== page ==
Phillip also has another concern - the Grand Inquisitor. He's old, and blind, but he's the most fearsome power in Spain. Philip needs advice about the rebellious Carlo. He could let his son escape into exile — or he could have him killed. The Inquisitor thinks Carlo should die.

Then Phillip gets more bad news. The Inquisitor says Rodrigo is also a traitor. He may be the king's best companion, but deep down, he's a bigger traitor than Carlo. When Phillip refuses to hand Rodrigo over, the Inquisitor says even a king can suffer at the hands of the Inquisition.

When Phillip is alone again, Elisabeth enters, saying someone has stolen her jewelry box. She's surprised, and afraid, when Phillip produces the box from his own desk. When she refuses to unlock it, he breaks it open. Inside, there's a picture of Carlo. Phillip accuses his wife of adultery, and she faints. Rodrigo and Eboli are called in to assist her.

In a dramatic quartet, Rodrigo decides to take the situation into his own hands; Elisabeth feels abandoned by everyone; Eboli shows puzzling signs of guilt; and Phillip realizes that he has accused Elisabeth falsely.

The men leave, and Eboli makes a confession. She was jealous over Carlo's love for Elisabeth, so she stole the jewelry box, and gave it to Phillip. And that's not all. She also admits to being the king's mistress. Elisabeth gives her a choice between exile and a convent. Eboli decides on the convent — but first, she'll try to rescue Carlo.

ACT FOUR begins in Carlo's prison cell. Rodrigo has come to visit, and tells Carlo not to worry. Rodrigo has allowed himself to be found holding the secret papers that Carlo gave him in back Act Two. This implicates Rodrigo as the traitor, and now the King will want Rodrigo's head instead of Carlo's. As they talk, two men enter quietly. One is with the Inquisition, and the other carries a rifle. From the shadows, Rodrigo is shot.

Phillip enters with Princess Eboli and the Grand Inquisitor. He means to free Carlo. Finding Rodrigo dead, he sadly leans over the body and sings, "Who will give this man back to me?"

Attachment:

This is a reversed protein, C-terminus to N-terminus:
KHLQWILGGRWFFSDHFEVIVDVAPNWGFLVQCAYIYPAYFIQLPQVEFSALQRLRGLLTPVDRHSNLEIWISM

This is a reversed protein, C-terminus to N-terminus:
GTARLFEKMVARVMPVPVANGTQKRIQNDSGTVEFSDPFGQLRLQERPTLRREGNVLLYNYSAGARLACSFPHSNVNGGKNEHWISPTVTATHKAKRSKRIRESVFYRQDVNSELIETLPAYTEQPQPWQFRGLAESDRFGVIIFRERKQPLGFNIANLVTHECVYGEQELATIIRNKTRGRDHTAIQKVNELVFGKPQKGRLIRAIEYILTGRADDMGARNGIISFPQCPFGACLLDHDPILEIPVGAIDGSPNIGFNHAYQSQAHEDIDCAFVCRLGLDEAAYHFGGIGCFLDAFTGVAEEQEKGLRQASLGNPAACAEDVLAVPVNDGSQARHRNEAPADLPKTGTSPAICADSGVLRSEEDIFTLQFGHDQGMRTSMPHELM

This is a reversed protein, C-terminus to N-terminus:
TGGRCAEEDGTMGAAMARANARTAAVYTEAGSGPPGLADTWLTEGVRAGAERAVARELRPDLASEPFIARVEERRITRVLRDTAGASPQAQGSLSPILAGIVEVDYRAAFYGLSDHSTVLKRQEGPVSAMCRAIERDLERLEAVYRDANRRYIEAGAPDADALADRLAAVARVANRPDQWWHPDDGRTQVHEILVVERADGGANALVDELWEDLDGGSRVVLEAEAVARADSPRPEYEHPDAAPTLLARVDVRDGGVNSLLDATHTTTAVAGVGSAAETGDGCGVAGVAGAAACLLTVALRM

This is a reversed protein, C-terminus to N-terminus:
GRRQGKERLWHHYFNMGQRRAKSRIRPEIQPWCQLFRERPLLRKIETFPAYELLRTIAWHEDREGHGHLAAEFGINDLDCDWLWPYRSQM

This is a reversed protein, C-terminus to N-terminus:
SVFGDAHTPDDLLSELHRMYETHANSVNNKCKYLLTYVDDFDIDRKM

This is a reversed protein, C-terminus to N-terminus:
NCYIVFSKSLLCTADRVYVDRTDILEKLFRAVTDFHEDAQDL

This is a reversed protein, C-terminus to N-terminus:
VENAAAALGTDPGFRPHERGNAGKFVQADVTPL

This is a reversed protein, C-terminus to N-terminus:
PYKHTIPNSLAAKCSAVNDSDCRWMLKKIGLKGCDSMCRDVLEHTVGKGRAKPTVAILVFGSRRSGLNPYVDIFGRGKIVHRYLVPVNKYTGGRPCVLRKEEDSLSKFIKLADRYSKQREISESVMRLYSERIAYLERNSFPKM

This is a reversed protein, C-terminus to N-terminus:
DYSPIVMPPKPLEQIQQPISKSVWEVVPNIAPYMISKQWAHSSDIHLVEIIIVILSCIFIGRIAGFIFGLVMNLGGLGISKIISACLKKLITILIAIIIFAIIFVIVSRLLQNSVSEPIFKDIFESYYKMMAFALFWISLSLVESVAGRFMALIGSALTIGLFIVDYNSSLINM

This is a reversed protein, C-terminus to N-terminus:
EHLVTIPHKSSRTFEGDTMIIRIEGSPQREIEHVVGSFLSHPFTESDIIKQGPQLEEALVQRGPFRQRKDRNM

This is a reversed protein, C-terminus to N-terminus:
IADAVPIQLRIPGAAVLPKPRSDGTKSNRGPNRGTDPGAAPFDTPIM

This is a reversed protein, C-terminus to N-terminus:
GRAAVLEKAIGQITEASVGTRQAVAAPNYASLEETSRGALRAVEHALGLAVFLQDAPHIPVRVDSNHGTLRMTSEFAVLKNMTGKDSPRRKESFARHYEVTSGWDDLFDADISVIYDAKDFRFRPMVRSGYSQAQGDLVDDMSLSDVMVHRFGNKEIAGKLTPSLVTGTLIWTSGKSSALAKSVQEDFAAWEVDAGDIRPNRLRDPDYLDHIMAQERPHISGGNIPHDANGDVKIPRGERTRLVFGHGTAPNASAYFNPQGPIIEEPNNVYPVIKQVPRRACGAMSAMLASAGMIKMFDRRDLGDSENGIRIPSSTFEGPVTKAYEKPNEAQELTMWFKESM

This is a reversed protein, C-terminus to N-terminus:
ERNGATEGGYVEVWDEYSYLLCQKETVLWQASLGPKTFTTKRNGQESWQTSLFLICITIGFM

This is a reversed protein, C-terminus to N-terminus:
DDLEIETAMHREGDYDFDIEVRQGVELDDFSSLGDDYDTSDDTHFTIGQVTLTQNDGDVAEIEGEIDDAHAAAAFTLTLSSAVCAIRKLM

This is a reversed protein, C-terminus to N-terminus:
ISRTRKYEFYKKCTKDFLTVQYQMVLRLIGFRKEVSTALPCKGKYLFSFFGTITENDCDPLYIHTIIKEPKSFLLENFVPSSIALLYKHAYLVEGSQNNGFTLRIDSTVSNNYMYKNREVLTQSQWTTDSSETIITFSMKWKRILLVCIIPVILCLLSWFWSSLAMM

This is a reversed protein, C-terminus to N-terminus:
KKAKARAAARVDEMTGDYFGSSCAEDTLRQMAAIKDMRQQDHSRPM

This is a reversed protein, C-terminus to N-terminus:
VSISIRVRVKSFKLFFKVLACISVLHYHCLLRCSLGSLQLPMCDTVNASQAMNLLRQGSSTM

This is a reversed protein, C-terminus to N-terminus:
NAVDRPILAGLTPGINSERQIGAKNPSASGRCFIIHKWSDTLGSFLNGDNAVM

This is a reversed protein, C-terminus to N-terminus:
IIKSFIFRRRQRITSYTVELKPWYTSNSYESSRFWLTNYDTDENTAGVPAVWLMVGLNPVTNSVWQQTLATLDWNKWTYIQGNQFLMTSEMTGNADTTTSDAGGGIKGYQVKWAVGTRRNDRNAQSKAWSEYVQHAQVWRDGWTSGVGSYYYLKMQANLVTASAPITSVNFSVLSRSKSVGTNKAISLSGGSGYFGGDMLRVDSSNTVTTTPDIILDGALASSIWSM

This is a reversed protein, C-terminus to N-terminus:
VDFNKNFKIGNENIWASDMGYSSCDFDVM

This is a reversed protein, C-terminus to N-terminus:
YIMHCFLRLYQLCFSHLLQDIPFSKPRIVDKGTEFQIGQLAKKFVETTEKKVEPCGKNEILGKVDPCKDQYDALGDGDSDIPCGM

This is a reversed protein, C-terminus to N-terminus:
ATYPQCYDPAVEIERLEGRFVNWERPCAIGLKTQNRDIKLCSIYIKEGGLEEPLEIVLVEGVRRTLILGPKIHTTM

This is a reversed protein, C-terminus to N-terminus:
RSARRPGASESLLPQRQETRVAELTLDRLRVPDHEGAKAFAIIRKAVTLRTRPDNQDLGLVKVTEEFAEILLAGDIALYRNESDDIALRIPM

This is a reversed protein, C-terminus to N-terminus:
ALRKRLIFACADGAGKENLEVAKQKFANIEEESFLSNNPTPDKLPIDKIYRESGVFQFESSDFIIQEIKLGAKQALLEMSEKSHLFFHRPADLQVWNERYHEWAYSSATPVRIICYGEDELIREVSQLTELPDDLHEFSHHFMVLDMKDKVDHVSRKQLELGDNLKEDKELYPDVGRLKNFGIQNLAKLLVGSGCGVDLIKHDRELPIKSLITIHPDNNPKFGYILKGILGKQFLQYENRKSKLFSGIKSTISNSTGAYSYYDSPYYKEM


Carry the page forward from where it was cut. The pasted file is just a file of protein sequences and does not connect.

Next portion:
A mob assembles outside, demanding the traitorous Carlo be turned over to them. When the Inquisitor emerges, they turn quiet with fear. In the confusion, and at Eboli's urging, Carlo escapes.

The final scene is back at the monastery, where the opera began. Carlo is there, hiding near the tomb of King Charles V, his grandfather. Before he died, Rodrigo told Carlo that Elisabeth would meet him there, and she does. The two are saying goodbye when Phillip enters, with the Inquisitor and several of his officials. Phillip decides he must do his duty. He's about to hand Carlo over to the Inquisition to meet a grisly fate.

The comes the opera's famous — some would say infamous — ending. Some synopses keep it simple, saying something like, "the gates of the cloister open and Don Carlo is drawn inside to safety." The opera's libretto is more problematic. It says the mysterious monk from Act One appears — the one that resembled the dead Charles V — and that this time, he actually is Charles V. Then, the presumably dead king takes Carlo into the cloister, as everyone watches in amazement.

In some stagings, the actual identity of Carlo's rescuer is left uncertain. Other productions have reverted to the ending of the original play — in which Carlo is led off to his death by the Inquisition.

So, what actually happens? Ultimately, it probably doesn't matter. The unfortunate Carlo has faced nearly every inner conflict imaginable — between love and loyalty, duty and honor. friendship and family, faith and personal ideals. Unlike the other characters, Carlo never resigns himself to reality. He finds no way to cope with the complicated world that surrounds him. So, as the opera ends, the music lets us know that one way or another, Carlo is leaving that world altogether.